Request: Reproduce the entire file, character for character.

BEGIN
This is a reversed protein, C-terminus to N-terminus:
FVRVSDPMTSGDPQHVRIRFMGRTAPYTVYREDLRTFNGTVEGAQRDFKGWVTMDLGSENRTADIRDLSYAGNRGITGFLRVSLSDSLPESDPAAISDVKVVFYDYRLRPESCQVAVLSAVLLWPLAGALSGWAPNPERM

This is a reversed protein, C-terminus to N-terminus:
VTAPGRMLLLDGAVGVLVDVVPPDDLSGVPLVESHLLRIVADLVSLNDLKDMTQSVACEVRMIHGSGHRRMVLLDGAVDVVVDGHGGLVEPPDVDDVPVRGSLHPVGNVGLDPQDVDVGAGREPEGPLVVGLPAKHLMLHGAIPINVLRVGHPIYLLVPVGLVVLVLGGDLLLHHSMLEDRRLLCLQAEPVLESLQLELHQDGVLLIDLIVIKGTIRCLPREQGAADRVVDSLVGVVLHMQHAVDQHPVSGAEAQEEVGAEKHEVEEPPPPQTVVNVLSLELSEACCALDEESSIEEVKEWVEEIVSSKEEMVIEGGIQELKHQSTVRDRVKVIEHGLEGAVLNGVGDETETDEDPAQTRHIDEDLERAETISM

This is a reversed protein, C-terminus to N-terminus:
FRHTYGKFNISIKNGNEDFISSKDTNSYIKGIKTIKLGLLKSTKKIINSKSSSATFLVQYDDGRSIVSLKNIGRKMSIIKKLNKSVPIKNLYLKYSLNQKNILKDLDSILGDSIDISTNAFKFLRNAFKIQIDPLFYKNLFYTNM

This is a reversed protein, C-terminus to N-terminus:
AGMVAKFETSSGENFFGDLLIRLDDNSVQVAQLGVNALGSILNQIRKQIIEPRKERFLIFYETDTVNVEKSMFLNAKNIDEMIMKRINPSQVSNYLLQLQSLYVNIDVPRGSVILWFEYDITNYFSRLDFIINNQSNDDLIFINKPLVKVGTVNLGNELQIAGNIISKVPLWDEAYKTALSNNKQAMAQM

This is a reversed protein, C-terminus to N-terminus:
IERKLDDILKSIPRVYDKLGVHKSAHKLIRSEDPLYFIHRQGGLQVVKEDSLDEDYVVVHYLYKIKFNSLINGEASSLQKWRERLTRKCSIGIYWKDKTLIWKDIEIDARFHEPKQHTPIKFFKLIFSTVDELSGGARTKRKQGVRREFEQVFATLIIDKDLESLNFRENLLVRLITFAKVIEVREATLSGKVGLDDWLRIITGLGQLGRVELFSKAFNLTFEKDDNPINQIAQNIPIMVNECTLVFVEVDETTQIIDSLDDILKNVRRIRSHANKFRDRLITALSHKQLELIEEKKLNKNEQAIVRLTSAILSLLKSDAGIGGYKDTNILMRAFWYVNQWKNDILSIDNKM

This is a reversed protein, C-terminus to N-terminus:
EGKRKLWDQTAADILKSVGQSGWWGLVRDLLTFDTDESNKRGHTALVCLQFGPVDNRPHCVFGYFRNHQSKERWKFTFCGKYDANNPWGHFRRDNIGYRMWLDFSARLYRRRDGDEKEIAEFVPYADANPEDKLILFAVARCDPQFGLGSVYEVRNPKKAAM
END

This is a reversed protein, C-terminus to N-terminus:
FVRVSDPMTSGDPQHVRIRFMGRTAPYTVYREDLRTFNGTVEGAQRDFKGWVTMDLGSENRTADIRDLSYAGNRGITGFLRVSLSDSLPESDPAAISDVKVVFYDYRLRPESCQVAVLSAVLLWPLAGALSGWAPNPERM

This is a reversed protein, C-terminus to N-terminus:
VTAPGRMLLLDGAVGVLVDVVPPDDLSGVPLVESHLLRIVADLVSLNDLKDMTQSVACEVRMIHGSGHRRMVLLDGAVDVVVDGHGGLVEPPDVDDVPVRGSLHPVGNVGLDPQDVDVGAGREPEGPLVVGLPAKHLMLHGAIPINVLRVGHPIYLLVPVGLVVLVLGGDLLLHHSMLEDRRLLCLQAEPVLESLQLELHQDGVLLIDLIVIKGTIRCLPREQGAADRVVDSLVGVVLHMQHAVDQHPVSGAEAQEEVGAEKHEVEEPPPPQTVVNVLSLELSEACCALDEESSIEEVKEWVEEIVSSKEEMVIEGGIQELKHQSTVRDRVKVIEHGLEGAVLNGVGDETETDEDPAQTRHIDEDLERAETISM

This is a reversed protein, C-terminus to N-terminus:
FRHTYGKFNISIKNGNEDFISSKDTNSYIKGIKTIKLGLLKSTKKIINSKSSSATFLVQYDDGRSIVSLKNIGRKMSIIKKLNKSVPIKNLYLKYSLNQKNILKDLDSILGDSIDISTNAFKFLRNAFKIQIDPLFYKNLFYTNM

This is a reversed protein, C-terminus to N-terminus:
AGMVAKFETSSGENFFGDLLIRLDDNSVQVAQLGVNALGSILNQIRKQIIEPRKERFLIFYETDTVNVEKSMFLNAKNIDEMIMKRINPSQVSNYLLQLQSLYVNIDVPRGSVILWFEYDITNYFSRLDFIINNQSNDDLIFINKPLVKVGTVNLGNELQIAGNIISKVPLWDEAYKTALSNNKQAMAQM

This is a reversed protein, C-terminus to N-terminus:
IERKLDDILKSIPRVYDKLGVHKSAHKLIRSEDPLYFIHRQGGLQVVKEDSLDEDYVVVHYLYKIKFNSLINGEASSLQKWRERLTRKCSIGIYWKDKTLIWKDIEIDARFHEPKQHTPIKFFKLIFSTVDELSGGARTKRKQGVRREFEQVFATLIIDKDLESLNFRENLLVRLITFAKVIEVREATLSGKVGLDDWLRIITGLGQLGRVELFSKAFNLTFEKDDNPINQIAQNIPIMVNECTLVFVEVDETTQIIDSLDDILKNVRRIRSHANKFRDRLITALSHKQLELIEEKKLNKNEQAIVRLTSAILSLLKSDAGIGGYKDTNILMRAFWYVNQWKNDILSIDNKM

This is a reversed protein, C-terminus to N-terminus:
EGKRKLWDQTAADILKSVGQSGWWGLVRDLLTFDTDESNKRGHTALVCLQFGPVDNRPHCVFGYFRNHQSKERWKFTFCGKYDANNPWGHFRRDNIGYRMWLDFSARLYRRRDGDEKEIAEFVPYADANPEDKLILFAVARCDPQFGLGSVYEVRNPKKAAM